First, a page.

Louisiana moved up a slot to 48th in the ranking of healthy states — once again, thank God for Mississippi! — so all this frettin’ about Gov. Bobby Jindal’s refusal to expand Medicaid per Obamacare ... fuggidaboutit! We don’t need Medicaid no more!
The Denham Springs woman who placed Christmas lights in the shape of a butter finger on her roof in a display of anger directed at neighbors has doubled the trouble for the 2013 holiday season.
The 30-second commercial, to run around the state, is the Democratic senator's first TV spot in her bid for re-election to a fourth term.
It's a number that has edged up but falls far short of the thousands who are eligible for subsidized coverage.
A group of mostly higher education leaders will make recommendations to state lawmakers about how to tweak the policies governing tuition rates charged at the state's public colleges.
That would be Congressman John Fleming talking about Sen. David Vitter.
The alleged mastermind behind the bribery scheme that went on for four years under DA Mike Harson’s nose isn’t just schizophrenic, bipolar and recovering from mini strokes; he now says he has cancer.
Louisiana's higher education leaders are trying to work out a financing deal to keep the state's public colleges from running low on state cash to operate their campuses.
With their latest triumph, the Saints left little doubt about how tough they are to beat in the Superdome. Unfortunately, two of their remaining three games are on the road.
For the first time in at least five years, retired teachers, state workers and school system employees could see an increase in their pension checks.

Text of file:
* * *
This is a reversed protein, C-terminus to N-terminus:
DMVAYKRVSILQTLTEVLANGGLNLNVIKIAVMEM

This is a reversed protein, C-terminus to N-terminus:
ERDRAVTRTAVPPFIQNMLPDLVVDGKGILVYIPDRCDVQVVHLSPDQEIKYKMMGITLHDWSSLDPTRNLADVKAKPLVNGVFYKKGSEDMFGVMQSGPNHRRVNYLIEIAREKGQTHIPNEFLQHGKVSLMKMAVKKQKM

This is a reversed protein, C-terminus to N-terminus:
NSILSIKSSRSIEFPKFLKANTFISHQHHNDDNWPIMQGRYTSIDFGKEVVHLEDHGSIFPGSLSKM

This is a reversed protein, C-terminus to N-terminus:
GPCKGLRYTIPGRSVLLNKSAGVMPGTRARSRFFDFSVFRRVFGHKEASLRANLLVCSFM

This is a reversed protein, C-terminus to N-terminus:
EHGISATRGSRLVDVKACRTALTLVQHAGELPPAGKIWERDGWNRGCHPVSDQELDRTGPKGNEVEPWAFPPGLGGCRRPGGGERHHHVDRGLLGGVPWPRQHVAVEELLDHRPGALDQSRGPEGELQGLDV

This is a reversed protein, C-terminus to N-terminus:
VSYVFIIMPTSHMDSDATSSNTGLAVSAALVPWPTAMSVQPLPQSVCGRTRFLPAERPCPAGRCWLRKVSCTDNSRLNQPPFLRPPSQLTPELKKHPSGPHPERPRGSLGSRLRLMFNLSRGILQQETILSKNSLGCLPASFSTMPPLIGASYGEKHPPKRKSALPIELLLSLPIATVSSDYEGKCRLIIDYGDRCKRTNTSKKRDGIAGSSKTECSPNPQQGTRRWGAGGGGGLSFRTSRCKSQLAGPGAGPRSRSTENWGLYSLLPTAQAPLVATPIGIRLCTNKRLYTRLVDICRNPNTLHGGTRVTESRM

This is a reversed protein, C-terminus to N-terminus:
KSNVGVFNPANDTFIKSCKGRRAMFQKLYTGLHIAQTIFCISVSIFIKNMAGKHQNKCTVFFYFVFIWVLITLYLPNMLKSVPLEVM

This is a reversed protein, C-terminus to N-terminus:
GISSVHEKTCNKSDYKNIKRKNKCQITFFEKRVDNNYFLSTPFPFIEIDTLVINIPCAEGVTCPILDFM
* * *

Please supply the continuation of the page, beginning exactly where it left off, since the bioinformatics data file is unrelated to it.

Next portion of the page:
Lawmakers and Gov. Bobby Jindal's administration shared a collective sigh of relief with the news that Louisiana's tax amnesty program brought in the $200 million that they used to help balance this year's budget.
Drew Brees often makes the extraordinary look routine, particularly during night games in the Superdome.
The teams were extended invitations Sunday for the New Year's Day matchup played at Raymond James Stadium, home of the NFL's Tampa Bay Buccaneers.
If all 44 projects are approved, about $300 million would remain in the fund set up as a down payment to help the Gulf.
Last week, the Saints gave up 429 yards to Seattle, second most in a game this season.
Since Anthony Jennings and Brooks Haack were not expected to contribute until next year at the earliest, it seemed like a sneak peek at hidden Christmas gifts.
Louisiana National Guard personnel seeking benefits for same-sex spouses will have an easier time filing the requests, despite a state refusal to let its workers process the paperwork.
Panthers coach Ron Rivera sees one potential flaw with his team's stellar defensive play so far this season. "Apparently we like to bite on the double moves," Rivera said.
Computer hackers may have gained access to the personal information of thousands of Louisiana residents who use debit cards issued by JPMorgan Chase for three state agencies, authorities said Wednesday.
Jim Purcell, who has been in the job since February 2011, notified the Board of Regents about his decision at its monthly meeting.